Review by shanaqui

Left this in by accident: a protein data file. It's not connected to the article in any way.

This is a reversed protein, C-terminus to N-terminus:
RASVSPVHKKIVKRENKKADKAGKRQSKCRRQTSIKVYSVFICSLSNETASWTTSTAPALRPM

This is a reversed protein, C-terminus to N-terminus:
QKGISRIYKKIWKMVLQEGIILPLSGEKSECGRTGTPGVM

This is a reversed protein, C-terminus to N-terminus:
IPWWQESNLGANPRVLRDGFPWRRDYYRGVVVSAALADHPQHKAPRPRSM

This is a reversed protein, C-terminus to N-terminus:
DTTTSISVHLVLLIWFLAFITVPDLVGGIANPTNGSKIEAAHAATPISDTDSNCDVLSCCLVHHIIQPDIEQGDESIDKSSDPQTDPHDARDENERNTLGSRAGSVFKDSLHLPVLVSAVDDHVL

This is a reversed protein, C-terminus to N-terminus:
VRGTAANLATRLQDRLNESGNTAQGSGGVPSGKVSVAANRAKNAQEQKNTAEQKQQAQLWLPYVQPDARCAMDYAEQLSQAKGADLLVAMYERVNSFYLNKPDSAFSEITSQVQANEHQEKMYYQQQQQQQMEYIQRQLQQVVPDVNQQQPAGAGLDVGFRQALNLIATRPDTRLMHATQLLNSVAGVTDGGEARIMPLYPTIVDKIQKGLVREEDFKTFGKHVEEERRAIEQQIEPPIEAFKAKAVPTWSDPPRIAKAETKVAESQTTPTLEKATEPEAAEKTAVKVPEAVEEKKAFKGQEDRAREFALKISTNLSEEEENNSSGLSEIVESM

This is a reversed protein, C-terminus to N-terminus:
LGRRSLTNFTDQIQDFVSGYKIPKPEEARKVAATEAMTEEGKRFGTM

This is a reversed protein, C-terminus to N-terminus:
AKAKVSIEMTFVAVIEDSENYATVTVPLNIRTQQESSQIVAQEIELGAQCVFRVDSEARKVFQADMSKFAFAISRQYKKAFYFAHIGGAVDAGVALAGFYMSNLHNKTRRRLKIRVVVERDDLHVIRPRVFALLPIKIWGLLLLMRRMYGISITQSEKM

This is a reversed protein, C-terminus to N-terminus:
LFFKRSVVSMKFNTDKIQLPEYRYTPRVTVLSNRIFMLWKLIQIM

Steinbeck's Arthur novel was never completed, and never even properly edited by him. I enjoyed it very much as it is -- I do wish it'd been finished, and edited, and made more consistent. If I rated without considering that, I'd rate it at least one star less. The introduction, claiming that it isn't changed substantially from Malory, isn't true: there's a lot of humanising going on, and some additional humour. If I held Steinbeck to that, too, he'd probably lose a star.<br/><br/>As it is, though, bearing these things in mind, he gets all the stars. I really enjoyed reading his version, particularly after the first few tales -- it felt like, after a while, he felt his way into it, and some of the letters of his included at the end suggest that that's just how it felt to him, which is nice to know. There's a sort of tenderness in the way he treats the tales, a love for them that still allowed him to see the humour a modern audience might find in them.<br/><br/>I liked his treatment of Kay -- a little more understanding than other writers, I think. An attempt to understand him. And the touch of someone catching Arthur crying, which I don't recall being in Malory. And some of the descriptions of Lancelot, particularly through Lyonel's eyes. And here was a Lancelot I could like, too, although of course Steinbeck never got to the parts where Lancelot was a traitor. Still, I felt for Lancelot, in the last few pages.<br/><br/>(For those who know of my affection for Gawain: no, I don't like his portrayal of Gawain. But I'll pass that over.)<br/><br/>One thing I love specially is something that people tend to find lacking in Malory -- knowing what people are feeling, and I'm particularly talking about Lancelot. Malory tells us what he does; Steinbeck tries to tell us why.<br/><br/>And the thing I love best, oh, most of all, is this:<br/><br/><I>The queen observed, "I gather you rescued damsels by the dozen." She put her fingers on his arm and a searing shock ran through his body, and his mouth opened in amazement at a hollow ache that pressed upwards against his ribs and shortened his breath.</i><br/><br/>My breath, too.<br/><br/>It's rare because it's a moment that really makes me feel for Lancelot and Guinevere, and for their plight. I think Steinbeck could have caught me up in their story, and hushed my dislike for all they do. I wish he'd written it: I'd like, just once, to be swept up in Lancelot and Guinevere's story, and to buy into it as somehow justified by passion, just as they do. Other writers <I>tell</i> that without showing me it. (Guy Gavriel Kay perhaps excepted, but Lancelot and Guinevere aren't the centre of the story he's telling there.)<br/><br/>I enjoyed it a lot, what there is of it, and this edition also contains a lot of Steinbeck's letters concerning it while he was writing it. Very interesting to read those and get an idea of what was on his mind.<br/><br/>I think part of what I love here is what the stories could have been, more than what they are.